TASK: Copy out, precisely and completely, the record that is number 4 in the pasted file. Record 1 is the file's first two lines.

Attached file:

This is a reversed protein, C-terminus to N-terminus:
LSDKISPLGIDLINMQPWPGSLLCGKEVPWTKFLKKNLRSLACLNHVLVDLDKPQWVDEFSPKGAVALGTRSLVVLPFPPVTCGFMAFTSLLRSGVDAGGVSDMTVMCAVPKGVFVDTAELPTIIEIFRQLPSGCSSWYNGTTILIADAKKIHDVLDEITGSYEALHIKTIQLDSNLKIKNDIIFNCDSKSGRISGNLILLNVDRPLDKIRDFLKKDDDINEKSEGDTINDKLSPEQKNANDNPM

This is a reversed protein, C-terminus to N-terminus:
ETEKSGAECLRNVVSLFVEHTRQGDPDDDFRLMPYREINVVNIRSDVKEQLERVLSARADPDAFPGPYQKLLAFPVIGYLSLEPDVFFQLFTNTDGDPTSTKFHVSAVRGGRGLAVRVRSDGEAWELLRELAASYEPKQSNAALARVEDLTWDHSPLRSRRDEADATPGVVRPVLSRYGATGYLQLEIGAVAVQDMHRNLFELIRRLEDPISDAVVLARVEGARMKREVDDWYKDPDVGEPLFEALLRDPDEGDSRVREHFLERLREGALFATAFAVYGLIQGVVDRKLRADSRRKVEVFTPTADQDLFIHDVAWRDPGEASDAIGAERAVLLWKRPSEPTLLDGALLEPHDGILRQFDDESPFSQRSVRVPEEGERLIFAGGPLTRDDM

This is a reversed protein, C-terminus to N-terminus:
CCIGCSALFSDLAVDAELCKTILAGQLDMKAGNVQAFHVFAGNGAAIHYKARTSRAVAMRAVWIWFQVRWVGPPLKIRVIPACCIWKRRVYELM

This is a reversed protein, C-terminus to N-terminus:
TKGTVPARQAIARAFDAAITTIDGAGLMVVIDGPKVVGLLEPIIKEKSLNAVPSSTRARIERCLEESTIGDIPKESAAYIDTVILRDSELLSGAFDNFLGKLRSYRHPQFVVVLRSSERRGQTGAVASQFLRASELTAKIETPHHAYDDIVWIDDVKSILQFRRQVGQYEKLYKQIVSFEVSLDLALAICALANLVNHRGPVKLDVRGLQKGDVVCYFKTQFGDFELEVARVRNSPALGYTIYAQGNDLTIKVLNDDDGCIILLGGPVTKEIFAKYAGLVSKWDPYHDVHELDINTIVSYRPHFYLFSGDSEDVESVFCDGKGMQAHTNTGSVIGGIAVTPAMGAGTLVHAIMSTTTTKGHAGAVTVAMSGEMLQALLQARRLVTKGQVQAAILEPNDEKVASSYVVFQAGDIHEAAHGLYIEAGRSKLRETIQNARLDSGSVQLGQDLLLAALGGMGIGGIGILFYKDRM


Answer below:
This is a reversed protein, C-terminus to N-terminus:
TKGTVPARQAIARAFDAAITTIDGAGLMVVIDGPKVVGLLEPIIKEKSLNAVPSSTRARIERCLEESTIGDIPKESAAYIDTVILRDSELLSGAFDNFLGKLRSYRHPQFVVVLRSSERRGQTGAVASQFLRASELTAKIETPHHAYDDIVWIDDVKSILQFRRQVGQYEKLYKQIVSFEVSLDLALAICALANLVNHRGPVKLDVRGLQKGDVVCYFKTQFGDFELEVARVRNSPALGYTIYAQGNDLTIKVLNDDDGCIILLGGPVTKEIFAKYAGLVSKWDPYHDVHELDINTIVSYRPHFYLFSGDSEDVESVFCDGKGMQAHTNTGSVIGGIAVTPAMGAGTLVHAIMSTTTTKGHAGAVTVAMSGEMLQALLQARRLVTKGQVQAAILEPNDEKVASSYVVFQAGDIHEAAHGLYIEAGRSKLRETIQNARLDSGSVQLGQDLLLAALGGMGIGGIGILFYKDRM